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Dinkins gives tenants 'costly' tip on lead.

Since high levels of lead were uncovered in New York City water tests, building owners have been fuming over Mayor David N. Dinkins advice to let water taps run before use.

"The water is still dripping and Dinkins is still running the faucet," cracked Gerald Pindus, president of TedPin Realty and U.S. Energy Controls.

"When you tell me that a tenant will run his water for 30 seconds, you don't know what you are talking about," said Jerome Belson, president of the Associated Owners and Builders at their meeting last week. "Don't talk about 30 seconds," he said. They will leave for work and let the tap run all day.

"The tenants will keep that bloody tap going -- and not just cold water," Belson foresees, "they will keep hot water going so you use the water and the fuel oil."

Belson said he manages 15,000 apartments at 44 properties and has tried to keep meters away. In one building, because of a complete plumbing change, however, they had to put in a meter.

"Our bill went from $115 per apartment to $1,020 an apartment," he said. "This is greater than our debt service."

That's nothing compared to what Robert C. Rosenberg has been billed for one property in the Bronx. Rosenberg chairman of Rosenberg Diamond, and one of the city's largest affordable housing suppliers, said one building is being billed $20,000 more than his fuel bill for water.

Since the city began changing over from a "frontage" system payable on the number of feet a building takes up on its front to straight water metering, owners of densely populated housing have been complaining bitterly about the increase in payments.

The voluntary metering program ends on June 30, 1993. Before then a decision will be made whether to extend the deadline or not. If not, then owners will not have a choice of plumbers but may have to allow in city contractors. Currently, the city sends three notification letters saying when they will be in the neighborhood. If by the third letter, and owner has not installed a water meter, city contractors will knock on the door and put one in.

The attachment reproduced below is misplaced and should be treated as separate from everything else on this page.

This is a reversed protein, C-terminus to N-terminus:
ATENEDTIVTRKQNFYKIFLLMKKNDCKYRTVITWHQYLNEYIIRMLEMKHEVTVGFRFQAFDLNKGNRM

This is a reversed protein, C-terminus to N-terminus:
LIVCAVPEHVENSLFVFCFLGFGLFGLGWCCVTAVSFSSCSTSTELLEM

Water officials are studying ways to separate fixed water and sewer costs.

Rosenberg's problem is shared by 5,000 other owners whose meters were installed early on because major renovations were made to the buildings or they were newly built. The Water Department says it no longer has the flat rate records and so cannot go back to frontage rates for those properties, as it has for buildings metered more recently.

Rosenberg said he has been buying properties through the 60's, the 70's, and the 80's and survived them all but is now concerned about surviving the 90's. "I've been buying properties through all of those years, and I never lost one and I've never sold one," Rosenberg recalled.

He has a building that was one of the first to receive a water meter and now it is being foreclosed because of nonpayment of water bills. This 90-unit apartment building near Yankee Stadium has 500 occupants and the water bill went from $9,000 to $60,000 for the first year to $80,000 this year.

Since the Department of Environmental Protection says average per capita consumption in the city is 200 gallons per day while per year an apartment probably uses 70,000 gallons. Rosenberg said, the amount of water usage in this building is average.

"You can't control the consumption," Rosenberg said. "And now they are going to run their water a minute or two? It's going to put the affordable housing sector out of business."

He does not believe that the whole solution is raising rentals either, since, he says, his tenants cannot afford to pay more and believes the entire city should be subsidizing the costs for the affordable housing market.

Rosenberg said, "What's going to happen? Now we're facing a crisis in that the water rates are putting the housing stocks of New York in jeopardy."
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Copyright 1992, Gale Group. All rights reserved. Gale Group is a Thomson Corporation Company.

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Title Annotation:New York, New York Mayor David N. Dinkins
Author:Weiss, Lois
Publication:Real Estate Weekly
Date:Sep 30, 1992
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